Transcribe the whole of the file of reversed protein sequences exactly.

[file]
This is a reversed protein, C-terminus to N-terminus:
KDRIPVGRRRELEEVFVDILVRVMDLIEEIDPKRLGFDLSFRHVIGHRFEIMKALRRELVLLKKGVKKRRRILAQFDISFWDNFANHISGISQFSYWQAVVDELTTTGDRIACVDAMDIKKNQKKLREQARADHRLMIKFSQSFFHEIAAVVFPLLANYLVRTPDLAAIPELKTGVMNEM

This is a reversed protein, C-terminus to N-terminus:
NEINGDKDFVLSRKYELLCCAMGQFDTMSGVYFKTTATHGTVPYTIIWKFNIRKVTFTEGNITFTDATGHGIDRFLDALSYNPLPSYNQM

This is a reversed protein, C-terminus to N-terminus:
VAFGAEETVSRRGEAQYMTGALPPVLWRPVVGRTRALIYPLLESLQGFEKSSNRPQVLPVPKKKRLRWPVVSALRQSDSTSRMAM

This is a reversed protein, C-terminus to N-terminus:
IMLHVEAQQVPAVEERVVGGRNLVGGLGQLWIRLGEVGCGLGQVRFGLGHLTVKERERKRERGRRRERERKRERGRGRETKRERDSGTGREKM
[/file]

This is a reversed protein, C-terminus to N-terminus:
KDRIPVGRRRELEEVFVDILVRVMDLIEEIDPKRLGFDLSFRHVIGHRFEIMKALRRELVLLKKGVKKRRRILAQFDISFWDNFANHISGISQFSYWQAVVDELTTTGDRIACVDAMDIKKNQKKLREQARADHRLMIKFSQSFFHEIAAVVFPLLANYLVRTPDLAAIPELKTGVMNEM

This is a reversed protein, C-terminus to N-terminus:
NEINGDKDFVLSRKYELLCCAMGQFDTMSGVYFKTTATHGTVPYTIIWKFNIRKVTFTEGNITFTDATGHGIDRFLDALSYNPLPSYNQM

This is a reversed protein, C-terminus to N-terminus:
VAFGAEETVSRRGEAQYMTGALPPVLWRPVVGRTRALIYPLLESLQGFEKSSNRPQVLPVPKKKRLRWPVVSALRQSDSTSRMAM

This is a reversed protein, C-terminus to N-terminus:
IMLHVEAQQVPAVEERVVGGRNLVGGLGQLWIRLGEVGCGLGQVRFGLGHLTVKERERKRERGRRRERERKRERGRGRETKRERDSGTGREKM